Very Little ... Almost Nothing: Death, Philosophy and Literature / Edition 2

Very Little ... Almost Nothing: Death, Philosophy and Literature / Edition 2

by Simon Critchley
     
 

ISBN-10: 0415340497

ISBN-13: 9780415340496

Pub. Date: 07/01/2004

Publisher: Taylor & Francis

Very Little ... Almost Nothing puts the question of the meaning of life back at the centre of intellectual debate. Its central concern is how we can find a meaning to human finitude without recourse to anything that transcends that finitude. A profound but secular meditation on the theme of death, Critchley traces the idea of nihilism through Blanchot,

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Overview

Very Little ... Almost Nothing puts the question of the meaning of life back at the centre of intellectual debate. Its central concern is how we can find a meaning to human finitude without recourse to anything that transcends that finitude. A profound but secular meditation on the theme of death, Critchley traces the idea of nihilism through Blanchot, Levinas, Jena Romanticism and Cavell, culminating in a reading of Beckett, in many ways the hero of the book.
In this second edition, Simon Critchley has added a revealing and extended new preface, and a new chapter on Wallace Stevens which reflects on the idea of poetry as philosophy.

Product Details

ISBN-13:
9780415340496
Publisher:
Taylor & Francis
Publication date:
07/01/2004
Series:
Warwick Studies in European Philosophy Series
Edition description:
REV
Pages:
308
Sales rank:
1,305,462
Product dimensions:
5.50(w) x 8.50(h) x 0.64(d)

Table of Contents

Abbreviationsxi
Preface to Second Edition: As my father, I have already diedxv
Preamble: Travels in Nihilon1
(a)Philosophy begins in disappointment2
(b)Pre-Nietzschean nihilism4
(c)Nietzschean nihilism8
(d)Responding to nihilism: five possibilities11
(e)Heidegger's transformation of Nietzschean nihilism15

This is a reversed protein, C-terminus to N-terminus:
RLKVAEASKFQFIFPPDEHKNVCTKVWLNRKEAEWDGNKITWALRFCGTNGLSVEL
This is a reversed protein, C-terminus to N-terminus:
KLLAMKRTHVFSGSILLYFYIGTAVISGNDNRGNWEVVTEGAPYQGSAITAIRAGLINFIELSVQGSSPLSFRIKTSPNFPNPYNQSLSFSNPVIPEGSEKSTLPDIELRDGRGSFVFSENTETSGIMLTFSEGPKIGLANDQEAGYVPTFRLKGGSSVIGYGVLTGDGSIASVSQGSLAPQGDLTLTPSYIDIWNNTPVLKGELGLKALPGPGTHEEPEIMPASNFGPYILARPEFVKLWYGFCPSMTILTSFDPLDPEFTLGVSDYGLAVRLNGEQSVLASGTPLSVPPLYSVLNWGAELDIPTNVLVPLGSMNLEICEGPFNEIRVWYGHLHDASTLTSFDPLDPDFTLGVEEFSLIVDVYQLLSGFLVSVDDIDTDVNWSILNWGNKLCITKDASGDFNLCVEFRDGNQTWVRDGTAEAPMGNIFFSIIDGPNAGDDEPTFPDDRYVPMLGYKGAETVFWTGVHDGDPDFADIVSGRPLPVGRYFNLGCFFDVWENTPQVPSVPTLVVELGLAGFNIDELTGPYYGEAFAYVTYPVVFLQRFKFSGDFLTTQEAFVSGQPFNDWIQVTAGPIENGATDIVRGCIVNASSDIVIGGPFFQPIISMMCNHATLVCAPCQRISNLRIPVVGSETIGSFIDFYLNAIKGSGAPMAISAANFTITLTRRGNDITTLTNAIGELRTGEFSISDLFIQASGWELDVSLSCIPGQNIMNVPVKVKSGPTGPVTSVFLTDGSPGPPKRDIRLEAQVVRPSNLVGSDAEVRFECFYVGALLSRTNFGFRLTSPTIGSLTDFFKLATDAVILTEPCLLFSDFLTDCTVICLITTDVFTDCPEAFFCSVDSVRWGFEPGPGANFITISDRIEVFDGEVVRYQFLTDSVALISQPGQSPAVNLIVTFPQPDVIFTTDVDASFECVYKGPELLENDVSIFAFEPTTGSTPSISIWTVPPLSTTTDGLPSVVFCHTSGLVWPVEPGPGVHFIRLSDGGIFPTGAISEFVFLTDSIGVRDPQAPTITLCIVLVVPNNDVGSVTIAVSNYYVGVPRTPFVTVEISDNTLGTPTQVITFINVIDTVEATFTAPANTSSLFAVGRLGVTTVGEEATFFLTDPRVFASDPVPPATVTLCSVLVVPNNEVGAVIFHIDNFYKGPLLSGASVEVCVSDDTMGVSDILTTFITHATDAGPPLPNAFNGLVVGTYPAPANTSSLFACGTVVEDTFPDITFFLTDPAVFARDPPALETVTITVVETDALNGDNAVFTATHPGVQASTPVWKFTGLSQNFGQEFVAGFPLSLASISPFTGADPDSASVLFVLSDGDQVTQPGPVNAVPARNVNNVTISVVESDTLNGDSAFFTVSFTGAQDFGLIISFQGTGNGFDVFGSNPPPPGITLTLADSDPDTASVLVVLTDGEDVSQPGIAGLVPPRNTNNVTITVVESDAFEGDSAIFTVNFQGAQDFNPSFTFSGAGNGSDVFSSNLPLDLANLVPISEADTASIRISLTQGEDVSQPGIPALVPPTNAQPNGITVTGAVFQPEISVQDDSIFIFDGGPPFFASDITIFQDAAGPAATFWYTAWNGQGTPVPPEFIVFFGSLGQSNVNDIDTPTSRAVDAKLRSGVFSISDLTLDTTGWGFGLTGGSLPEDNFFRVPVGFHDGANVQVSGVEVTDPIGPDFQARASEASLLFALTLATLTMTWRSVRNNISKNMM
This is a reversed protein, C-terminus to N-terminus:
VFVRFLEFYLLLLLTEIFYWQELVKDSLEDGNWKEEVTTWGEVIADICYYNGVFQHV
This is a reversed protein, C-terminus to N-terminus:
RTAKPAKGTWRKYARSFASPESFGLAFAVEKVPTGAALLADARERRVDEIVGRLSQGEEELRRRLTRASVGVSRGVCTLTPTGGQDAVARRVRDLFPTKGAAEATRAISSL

(f)Heidegger contra Junger18
(g)Impossible redemption: Adorno on nihilism21
(h)Learning how to die--the argument29
Lecture 1Il y a35
(a)Reading Blanchot35
(b)How is literature possible?40
(c)Orpheus, or the law of desire48
(d)Blanchot's genealogy of morals: exteriority as desire, exteriority as law52
(e)Il y a--the origin of the artwork56
(i)first slope--Hegel avec Sade57
(ii)second slope--a fate worse than death63
(iii)ambiguity--Blanchot's secret71
(f)The (im)possibility of death--or, how would Blanchot read Blanchot if he were not Blanchot?77
(g)Holding Levinas's hand to Blanchot's fire85
(i)a dying future85
(ii)atheist transcendence89
Lecture 2Unworking romanticism99
(a)Our naivete99
(i)Kantian fragmentation102
(ii)deepest naivete--political romanticism105
(iii)Hegel, Schlegel110
(iv)romantic modernity113
(b)Digression I: Imagination as resistance (Wallace Stevens)114
(c)Romantic ambiguity123
(i)the fragment125
(ii)wit and irony131
(iii)the non-romantic essence of romanticism135
(d)Cavell's 'romanticism'138
(i)the romanticization of everyday life138
(ii)Emerson as the literary absolute141
(e)Digression II: Why Stanley loves America and why we should too147
(f)Cavell's romanticism154
(i)I live my scepticism155
(ii)Cavell's tragic wisdom157
(iii)finiteness, limitedness161
Lecture 3Know happiness--on Beckett165
(a)Beckett and philosophical interpretation165
(b)The dredging machine (Derrida)169
(c)The meaning of meaninglessness and the paradoxical task of interpretation (Adorno I)172
(d)Hope against hope--the elevation of social criticism to the level of form (Adorno II)181
(e)Nothing is funnier than unhappiness--Beckett's laughter (Adorno III)184
(f)Storytime, time of death (Molloy, Malone Dies)188
(g)My old aporetics--the syntax of weakness (The Unnameable)195
(h)Who speaks? Not I (Blanchot)202
(i)No happiness? (Cavell)207
Lecture 4The philosophical significance of a poem--on Wallace Stevens215
Notes237
Acknowledgments270
Index273

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